‘Mad About You’ Reboot: What the Critics Are Saying
It’s been over 20 years since the NBC sitcom Mad About You aired its final episode. Viewers tuned in for the show renowned for its classic banter between stars Paul Reiser and Helen Hunt, who played married couple Paul and Jamie Buchman.
Now joining the reboot craze, the comedy is launching its own reprisal on Spectrum later this month and reviewers are weighing in on the series’ return.
According to Entertainment Weekly, the premiere finds Paul and Jamie in 2019 in their same sprawling apartment, preparing to send off their only child, daughter Mabel (played by Abby Quinn) to New York University. While this renders the couple as ‘empty nesters,’ their daughter is living in the dorms just five blocks away.
Where the original series focused on Paul and Jamie’s journey through marriage and starting a family, the Mad About You reboot highlights their new stage where they are still parents but need to readjust to their lives outside of their daughter.
New but not new
Some critics feel the reboot is same old, same old. Not introducing any groundbreaking new material, some reviews portray the returning series as rehashing already trodded ground.
“Mad About You is essentially the same show now as it was when it existed in the 1990s, only now Paul and Jamie are older, a fact the show attempts to address in meta fashion in its opening scene,” Kaitlin Thomas of TV Guide wrote. “The revival’s biggest offense is simply feeling like a relic of a different time. And it doesn’t help matters that it appears to be recycling plot points from the original series… Like so much else about the show, the episode goes for the lowest and most obvious jokes without elevating them or providing any insightful commentary.”
Other critics were a bit more on the fence, saying the reboot could be worth a try… maybe. “Should you watch? If you were a fan of the original show — and you have Spectrum cable, which is the only place to find the revival — then… I guess?” Kristen Baldwin of Entertainment Weekly wrote. “Seeing Hunt and Reiser, along with [Richard] Kind and other original cast members… is mildly heartwarming. If you’ve finished all your other binges, if there’s nothing good on TV, if you’ve got a pile of laundry to fold, then sure. Why not?” While these comments may not be a ringing endorsement, they also don’t shut the door on the opportunity to give the show a few episodes.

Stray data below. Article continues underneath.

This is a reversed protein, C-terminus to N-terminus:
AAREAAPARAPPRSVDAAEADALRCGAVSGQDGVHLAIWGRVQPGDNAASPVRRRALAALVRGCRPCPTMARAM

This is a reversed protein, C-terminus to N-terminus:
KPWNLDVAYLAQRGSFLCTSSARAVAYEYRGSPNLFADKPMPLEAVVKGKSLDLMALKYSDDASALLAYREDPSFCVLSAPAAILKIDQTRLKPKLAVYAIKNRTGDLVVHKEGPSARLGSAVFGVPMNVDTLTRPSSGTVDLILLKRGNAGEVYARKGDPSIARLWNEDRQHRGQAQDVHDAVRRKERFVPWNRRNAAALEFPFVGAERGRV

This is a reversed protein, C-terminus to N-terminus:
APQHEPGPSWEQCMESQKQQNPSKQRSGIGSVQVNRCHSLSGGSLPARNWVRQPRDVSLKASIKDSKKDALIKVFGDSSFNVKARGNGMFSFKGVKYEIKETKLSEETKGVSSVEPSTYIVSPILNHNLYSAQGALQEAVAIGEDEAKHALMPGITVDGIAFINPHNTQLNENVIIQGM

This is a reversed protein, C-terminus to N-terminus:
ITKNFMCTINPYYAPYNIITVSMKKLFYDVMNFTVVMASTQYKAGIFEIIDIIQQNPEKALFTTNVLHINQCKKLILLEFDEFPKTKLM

Embracing the familiar
The main stars of the show revealed that their banter is like picking up right where they left off. “It was as if no time had passed,” Hunt shared, according to Parade. “I think we are very committed to saying what we think and really listening to the other person [and] trying things out. You know, you’ve got to make a room that is safe enough for people to throw out good ideas and bad ideas. I hope we have done that.”
Some critics seem to appreciate the nostalgia of the sitcom. The chemistry between Reiser and Hunt remains strong, with the focus of the show being on the couple rather than the bigger societal issues that other reboots seem to have taken on, which seems to be a positive for reviewers.
“It is by its nature unoriginal, and it has little, really, to say about its moment — while most recent reboots have drilled down on aspects of politics in the late 2010,” Daniel D’Addario of Variety wrote. “But in allowing its characters to float unaffected through a soundstage version of lower Manhattan, it feels easygoing, at least.”
The Variety critic notes that while there may be nothing earth-shattering in the series, it’s definitely worth the time investment to go along for the ride. “Is it groundbreaking? No. But the story is solidly enough built to distract from certain annoying contrivances of sitcom-making that would be less present today, perhaps,” D’Addario wrote. “There could be far worse company for some half-hour stints, and there have certainly been companions who’ve aged less well in their time offscreen. Mad About You stayed itself, for worse and better; by the standards of the modern reboot, that’s accomplishment enough.”
Mad About You premieres on Spectrum on November 20.